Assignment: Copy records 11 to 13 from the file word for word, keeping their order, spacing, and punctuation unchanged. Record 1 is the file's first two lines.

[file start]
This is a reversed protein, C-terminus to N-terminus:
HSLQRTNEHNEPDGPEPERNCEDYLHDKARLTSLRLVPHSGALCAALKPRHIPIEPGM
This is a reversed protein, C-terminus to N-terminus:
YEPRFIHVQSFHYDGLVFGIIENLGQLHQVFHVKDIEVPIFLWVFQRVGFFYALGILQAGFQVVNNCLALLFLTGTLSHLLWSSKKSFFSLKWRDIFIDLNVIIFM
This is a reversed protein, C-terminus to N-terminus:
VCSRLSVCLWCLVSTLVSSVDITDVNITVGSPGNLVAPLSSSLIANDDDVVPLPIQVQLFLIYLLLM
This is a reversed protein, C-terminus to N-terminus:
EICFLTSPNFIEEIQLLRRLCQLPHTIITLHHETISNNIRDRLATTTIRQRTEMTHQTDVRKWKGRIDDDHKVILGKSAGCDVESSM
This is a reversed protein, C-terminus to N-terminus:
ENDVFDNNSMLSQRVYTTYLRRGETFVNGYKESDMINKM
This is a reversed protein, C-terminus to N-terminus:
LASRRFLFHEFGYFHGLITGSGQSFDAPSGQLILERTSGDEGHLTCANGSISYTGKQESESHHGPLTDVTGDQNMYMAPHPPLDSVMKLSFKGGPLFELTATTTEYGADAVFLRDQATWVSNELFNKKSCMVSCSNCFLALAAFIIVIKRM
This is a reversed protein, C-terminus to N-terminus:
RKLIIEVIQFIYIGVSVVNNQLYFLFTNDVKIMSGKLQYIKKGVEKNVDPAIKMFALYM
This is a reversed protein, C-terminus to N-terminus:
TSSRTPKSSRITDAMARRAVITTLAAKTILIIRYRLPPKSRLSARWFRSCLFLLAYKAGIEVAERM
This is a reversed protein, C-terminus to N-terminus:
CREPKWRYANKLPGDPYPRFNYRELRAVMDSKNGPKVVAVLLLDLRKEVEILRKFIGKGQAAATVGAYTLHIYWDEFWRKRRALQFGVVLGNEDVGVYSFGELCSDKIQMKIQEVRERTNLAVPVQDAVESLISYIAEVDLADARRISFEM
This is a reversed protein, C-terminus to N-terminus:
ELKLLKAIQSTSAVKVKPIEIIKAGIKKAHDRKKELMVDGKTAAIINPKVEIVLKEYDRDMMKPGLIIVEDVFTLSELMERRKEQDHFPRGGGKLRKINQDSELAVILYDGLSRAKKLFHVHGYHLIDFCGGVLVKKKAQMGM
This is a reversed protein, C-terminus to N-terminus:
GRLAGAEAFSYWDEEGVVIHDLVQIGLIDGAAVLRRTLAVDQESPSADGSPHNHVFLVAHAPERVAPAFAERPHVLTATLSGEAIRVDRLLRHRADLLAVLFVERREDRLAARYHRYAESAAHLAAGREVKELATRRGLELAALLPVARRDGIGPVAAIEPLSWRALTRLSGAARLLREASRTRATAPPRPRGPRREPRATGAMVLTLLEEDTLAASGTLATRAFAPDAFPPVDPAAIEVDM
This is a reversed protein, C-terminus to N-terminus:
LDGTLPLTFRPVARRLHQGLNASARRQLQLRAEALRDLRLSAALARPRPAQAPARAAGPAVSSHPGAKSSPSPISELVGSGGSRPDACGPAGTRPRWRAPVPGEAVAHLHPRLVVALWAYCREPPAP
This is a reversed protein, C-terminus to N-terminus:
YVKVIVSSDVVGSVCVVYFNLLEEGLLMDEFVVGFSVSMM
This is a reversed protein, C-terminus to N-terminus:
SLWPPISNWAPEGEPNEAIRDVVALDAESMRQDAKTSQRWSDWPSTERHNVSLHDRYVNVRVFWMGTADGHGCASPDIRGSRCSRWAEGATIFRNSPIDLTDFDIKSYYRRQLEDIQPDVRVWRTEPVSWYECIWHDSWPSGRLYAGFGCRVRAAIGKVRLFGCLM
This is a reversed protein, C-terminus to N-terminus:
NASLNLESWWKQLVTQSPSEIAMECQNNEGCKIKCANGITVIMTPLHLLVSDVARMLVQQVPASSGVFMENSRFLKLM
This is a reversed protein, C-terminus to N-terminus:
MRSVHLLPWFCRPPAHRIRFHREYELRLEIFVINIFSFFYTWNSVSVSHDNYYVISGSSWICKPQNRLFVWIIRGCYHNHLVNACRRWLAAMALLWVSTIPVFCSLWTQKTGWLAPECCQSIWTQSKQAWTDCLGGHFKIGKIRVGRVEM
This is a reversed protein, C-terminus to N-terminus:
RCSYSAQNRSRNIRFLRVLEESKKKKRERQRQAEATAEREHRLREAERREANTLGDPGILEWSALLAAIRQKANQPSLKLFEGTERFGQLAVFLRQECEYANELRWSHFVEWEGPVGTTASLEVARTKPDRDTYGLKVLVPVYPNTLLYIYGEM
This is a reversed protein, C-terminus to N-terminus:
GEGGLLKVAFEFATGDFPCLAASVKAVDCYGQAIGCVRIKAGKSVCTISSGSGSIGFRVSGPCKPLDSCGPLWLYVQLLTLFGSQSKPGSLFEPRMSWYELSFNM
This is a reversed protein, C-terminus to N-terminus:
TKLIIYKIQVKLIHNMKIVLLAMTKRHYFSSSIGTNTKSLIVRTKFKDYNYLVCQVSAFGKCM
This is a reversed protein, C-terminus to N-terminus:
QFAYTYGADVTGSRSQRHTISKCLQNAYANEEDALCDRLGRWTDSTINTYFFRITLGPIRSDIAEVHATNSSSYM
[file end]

This is a reversed protein, C-terminus to N-terminus:
GRLAGAEAFSYWDEEGVVIHDLVQIGLIDGAAVLRRTLAVDQESPSADGSPHNHVFLVAHAPERVAPAFAERPHVLTATLSGEAIRVDRLLRHRADLLAVLFVERREDRLAARYHRYAESAAHLAAGREVKELATRRGLELAALLPVARRDGIGPVAAIEPLSWRALTRLSGAARLLREASRTRATAPPRPRGPRREPRATGAMVLTLLEEDTLAASGTLATRAFAPDAFPPVDPAAIEVDM
This is a reversed protein, C-terminus to N-terminus:
LDGTLPLTFRPVARRLHQGLNASARRQLQLRAEALRDLRLSAALARPRPAQAPARAAGPAVSSHPGAKSSPSPISELVGSGGSRPDACGPAGTRPRWRAPVPGEAVAHLHPRLVVALWAYCREPPAP
This is a reversed protein, C-terminus to N-terminus:
YVKVIVSSDVVGSVCVVYFNLLEEGLLMDEFVVGFSVSMM